Friday 15th August 2014
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Shares of ERoad, the logistics and fleet management company, climbed as much as 13 percent on its first day of trading on the NZX as a cautious market looked for tech-exposure from companies with solid track records.
The stock first traded at $3.32 and rose as high as $3.40 from its $3 offer price, the bottom of its indicative price range. It recently traded at $3.35, valuing the company at $201 million. Institutional investors picked up 70 percent of the 15.3 million shares on offer, which saw existing owners sell 2 million shares, or $6 million worth, to keep 75 percent stake in the company. There was no public pool.
ERoad is the ninth company to list on the bourse this year, and follows cinema software and analytics firm Vista International Group's debut on Monday, which has risen 11 percent to $2.60 since listing. The NZX has experienced a flurry of tech-based listings, which has been a mixed bag for investors, and ERoad's gain tips the balance in favour of recently listed stocks above their initial public offer price.
"Although it might be considered in the tech side of things, it's a business that fundamentally is relatively easy to understand as a lay person," said James Smalley, director at Hamilton Hindin Greene. "The market is taking a bit of a cautious approach, both these new listings, the Vista and ERoad, already established pretty good track records before they then came to the market - they're still at the growth stage, but they have pretty solid market share and existing, successful business models."
Among other recent listings Serko, the travel software booking business, and ikeGPS, the portable measuring app, have failed to trade above their offer price. The government's last partial privatisation, Genesis Energy, Intueri Education, the education providers, Metro Performance Glass, the glass manufacturer have all remained above their IPO prices. Gentrack Group, the airport and utility software firm, had initially traded above its offer price, but its share price dropped after it issued a profit warning, effectively cutting its earnings outlook by some 32 percent, five weeks after its public float.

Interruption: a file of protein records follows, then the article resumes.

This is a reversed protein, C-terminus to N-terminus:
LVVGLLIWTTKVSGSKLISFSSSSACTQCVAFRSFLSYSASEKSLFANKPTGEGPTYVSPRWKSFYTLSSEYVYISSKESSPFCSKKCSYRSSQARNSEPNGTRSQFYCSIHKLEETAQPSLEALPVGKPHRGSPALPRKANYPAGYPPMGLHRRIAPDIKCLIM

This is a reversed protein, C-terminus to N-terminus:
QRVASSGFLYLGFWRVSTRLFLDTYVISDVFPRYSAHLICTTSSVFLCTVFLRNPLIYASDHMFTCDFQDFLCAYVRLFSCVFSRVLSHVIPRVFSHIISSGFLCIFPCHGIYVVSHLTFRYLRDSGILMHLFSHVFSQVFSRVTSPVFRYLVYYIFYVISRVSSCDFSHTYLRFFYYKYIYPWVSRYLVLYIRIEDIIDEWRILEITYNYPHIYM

"Some of these recent tech listings, which are a bit hard to get your head around, the market might be mispricing them at the moment," Smalley said. "It appears the market is much more in a risk-off scenario, though willing to support new listings on the market that have the track record behind them."
Chief executive Steven Newman said the gain was due in part to strong institutional support and "latent demand" from "heavy scaling" at the bookbuild.
"The large majority of the capital raised has come into the business," Newman said. "We're very focused about growing the business to the next stage, it's not an IPO where people are taking the money and runnning, we've really got a tiger by the tail and it's going to be fun to really start taking the business where it deserves to go."
As vehicles become more fuel efficient, there is a shift towards user-pays for road building and repairs from the traditional excise fuel tax, in the US and across the globe, something ERoad's technology would look to cash in on, Newman said. Of the $40 million in new capital raised, $3 million will go to repay bank debt, with the remaining cash used to fund ERoad's growth, particularly in the US, where it launched commercial services in Oregon in April.
"In terms of our existing business it allows us to grow those markets faster, particularly in Oregon, scaling up our sales activity there," Newman said. "On the new business side of it, it allows us to look at more opportunities in parallel and take on a bit more risk and when I mean risk, its more a time risk.
"Up to this point, with very limited resources, every opportunity that we've looked at we've needed to deliver something quickly, whereas now we can develop more of a pipeline of work - where some of those opportunities may be two years away, and others may be six."
The company has also said it will look at potential acquisitions to further expand and enter new markets.
Founded in 2000, ERoad says it was the first company to provide a nationwide GPS-based road user charge system in 2009. It first turned a profit of $2.9 million in the year ended March 31, 2014, on $10 million in sales. In its July prospectus it forecast revenue to rise to $19 million in 2015, and to $34 million in 2016, but expected to post a loss of $1 million in 2015, due to $2 million in listing costs, before returning to profit of $5.5 million in 2016.
The company doesn't intend to pay dividends in the near term, as it reinvests profit for growth, but long-term Newman did envision shareholders to be paid.
The sole lead manager for the offer was First NZ Capital, with Deutsche Craigs as co-manager.
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